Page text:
Ken Rosenthal of FOXSports.com reports that veteran reliever Jose Valverde has signed with the Nationals after opting out of a minor-league contract with the Padres three weeks ago.
It’s another minor-league deal for Valverde, the 37-year-old former All-Star closer who struggled during spring training and hasn’t pitched well in the majors since 2012.
It’s possible he still has enough left in the tank to be useful to the Nationals in a middle relief role, but Valverde will likely have to impress at Triple-A to earn a call-up.
This is not a repeat from, well, any point in the past several seasons:
Maybe, eventually, they’ll get one?
In other news, Jose Valverde is available. C’mon, Dombrowski. Make a trade if you have to, but you can get Valverde for free! We need this to happen.
Just a couple weeks ago there were actual stories written by mainstream outlets suggesting Jose Valverde was turning heads in Padres camp, which is the sort of thing that makes paying attention to spring training seem silly.
Valverde has opted out of his minor-league deal upon learning he will not make the Opening Day roster and the Padres granted his release, meaning the 37-year-old former closer is once again a free agent.
Valverde posted an ERA above 5.00 in each of the past two seasons and has now been cut loose by the Tigers, Mets, and Padres since late 2013.
According to Matt Eddy of Baseball America, the Padres have signed reliever Jose Valverde. It’s presumably a minor league deal with an invitation to spring training.
Valverde, who turns 37 in March, posted a 5.66 ERA and 23/10 K/BB ratio over 20 2/3 innings with the Mets last season before being released in late May. It’s easy to forget this, but he actually served as New York’s closer for a stretch after Bobby Parnell’s Tommy John surgery and went 2-for-4 in save opportunities. The Mets turned to Jenrry Mejia after Valverde’s release and the bullpen actually became a strength as the year moved along.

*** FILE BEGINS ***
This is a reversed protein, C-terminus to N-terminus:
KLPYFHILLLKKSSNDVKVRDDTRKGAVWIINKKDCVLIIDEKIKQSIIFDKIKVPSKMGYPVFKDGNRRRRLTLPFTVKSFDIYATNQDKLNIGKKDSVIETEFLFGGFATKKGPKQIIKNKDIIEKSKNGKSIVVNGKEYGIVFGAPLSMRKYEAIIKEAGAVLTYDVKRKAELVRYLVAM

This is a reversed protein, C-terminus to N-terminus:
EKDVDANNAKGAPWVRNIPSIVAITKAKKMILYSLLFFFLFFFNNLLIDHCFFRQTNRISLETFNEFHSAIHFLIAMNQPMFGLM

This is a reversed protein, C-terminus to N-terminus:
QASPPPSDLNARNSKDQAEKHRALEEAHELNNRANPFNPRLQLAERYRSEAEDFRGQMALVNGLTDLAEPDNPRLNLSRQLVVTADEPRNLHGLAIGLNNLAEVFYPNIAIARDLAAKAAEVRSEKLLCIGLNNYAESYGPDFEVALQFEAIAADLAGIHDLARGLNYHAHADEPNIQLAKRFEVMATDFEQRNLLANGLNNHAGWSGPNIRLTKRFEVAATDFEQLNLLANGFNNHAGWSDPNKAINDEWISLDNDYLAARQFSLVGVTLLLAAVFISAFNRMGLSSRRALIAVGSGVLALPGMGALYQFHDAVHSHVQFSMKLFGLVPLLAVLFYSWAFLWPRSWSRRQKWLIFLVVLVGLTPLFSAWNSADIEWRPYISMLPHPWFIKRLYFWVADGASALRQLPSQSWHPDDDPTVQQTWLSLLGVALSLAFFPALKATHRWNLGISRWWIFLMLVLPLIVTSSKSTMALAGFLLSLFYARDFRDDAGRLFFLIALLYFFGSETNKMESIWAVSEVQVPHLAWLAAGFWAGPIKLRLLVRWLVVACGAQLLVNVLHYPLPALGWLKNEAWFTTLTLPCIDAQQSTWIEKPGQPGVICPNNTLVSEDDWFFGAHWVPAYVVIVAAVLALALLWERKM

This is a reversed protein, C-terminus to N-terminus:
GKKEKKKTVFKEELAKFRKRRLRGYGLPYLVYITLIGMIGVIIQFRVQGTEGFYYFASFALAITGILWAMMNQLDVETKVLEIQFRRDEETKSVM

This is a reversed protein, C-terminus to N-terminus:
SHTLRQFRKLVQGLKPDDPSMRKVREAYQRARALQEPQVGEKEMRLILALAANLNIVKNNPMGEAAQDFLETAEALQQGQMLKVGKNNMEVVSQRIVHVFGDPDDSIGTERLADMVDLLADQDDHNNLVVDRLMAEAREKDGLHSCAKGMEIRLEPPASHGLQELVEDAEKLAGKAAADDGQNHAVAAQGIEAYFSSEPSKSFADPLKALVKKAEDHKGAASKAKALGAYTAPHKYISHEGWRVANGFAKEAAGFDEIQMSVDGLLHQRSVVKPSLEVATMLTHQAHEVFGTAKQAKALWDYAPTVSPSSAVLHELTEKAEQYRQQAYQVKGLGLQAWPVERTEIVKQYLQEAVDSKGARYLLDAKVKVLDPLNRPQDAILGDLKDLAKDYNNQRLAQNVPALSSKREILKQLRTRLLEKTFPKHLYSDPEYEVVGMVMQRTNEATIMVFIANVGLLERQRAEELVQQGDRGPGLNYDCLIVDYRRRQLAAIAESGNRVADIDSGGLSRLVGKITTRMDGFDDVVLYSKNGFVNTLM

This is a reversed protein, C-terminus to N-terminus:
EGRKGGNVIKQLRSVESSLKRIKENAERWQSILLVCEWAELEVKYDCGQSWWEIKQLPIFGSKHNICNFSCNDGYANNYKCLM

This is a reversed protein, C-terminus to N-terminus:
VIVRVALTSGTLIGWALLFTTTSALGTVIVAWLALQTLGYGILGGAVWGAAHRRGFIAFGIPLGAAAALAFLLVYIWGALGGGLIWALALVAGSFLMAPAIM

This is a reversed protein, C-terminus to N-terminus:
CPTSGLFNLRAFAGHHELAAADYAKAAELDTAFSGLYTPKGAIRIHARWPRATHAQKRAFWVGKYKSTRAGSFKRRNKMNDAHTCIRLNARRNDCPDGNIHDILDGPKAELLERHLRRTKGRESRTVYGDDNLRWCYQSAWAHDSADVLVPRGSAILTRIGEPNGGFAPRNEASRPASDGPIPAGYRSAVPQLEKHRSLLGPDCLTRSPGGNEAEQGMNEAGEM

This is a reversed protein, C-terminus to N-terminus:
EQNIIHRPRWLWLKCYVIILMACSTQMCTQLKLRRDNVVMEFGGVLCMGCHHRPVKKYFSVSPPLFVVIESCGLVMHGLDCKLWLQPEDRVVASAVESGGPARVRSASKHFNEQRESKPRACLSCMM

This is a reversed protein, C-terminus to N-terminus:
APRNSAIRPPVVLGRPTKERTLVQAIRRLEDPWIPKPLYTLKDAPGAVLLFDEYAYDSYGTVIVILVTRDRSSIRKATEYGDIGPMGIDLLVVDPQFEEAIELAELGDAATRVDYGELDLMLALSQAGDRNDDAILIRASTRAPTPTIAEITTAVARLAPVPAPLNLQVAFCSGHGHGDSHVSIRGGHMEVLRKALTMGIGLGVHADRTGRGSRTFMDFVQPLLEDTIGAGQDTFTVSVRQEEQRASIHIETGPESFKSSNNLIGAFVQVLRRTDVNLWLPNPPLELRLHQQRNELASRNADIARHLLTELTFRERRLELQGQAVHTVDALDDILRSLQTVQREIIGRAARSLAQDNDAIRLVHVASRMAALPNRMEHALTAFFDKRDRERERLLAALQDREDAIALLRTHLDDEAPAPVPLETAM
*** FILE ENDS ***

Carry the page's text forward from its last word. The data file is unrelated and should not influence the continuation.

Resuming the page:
Valverde is unlikely to be trusted with a late-inning role again, but the Padres are at least willing to see if he has anything left in the tank.
Tigers righty Rick Porcello didn’t record a shutout over the first 163 starts of his major league career.
Now he has two shutouts in the past six days.
Porcello limited the American League West-leading Athletics to four hits and induced a whopping 17 groundouts in the Tigers’ 3-0 victory on Tuesday night in Detroit. Porcello failed to register a single strikeout but he also issued zero walks, throwing 68 of his 95 pitches for strikes. J.D. Martinez led the way offensively with a two-run homer.
Porcello is tied with Yankees ace Masahiro Tanaka for the major league lead in wins with 11.
His streak of 25 1/3 scoreless innings is the longest for a Tigers pitcher since Jose Valverde in 2010 and he’s the first Tigers starter to throw back-to-back shutouts since Jack Morris rattled off three straight in 1986.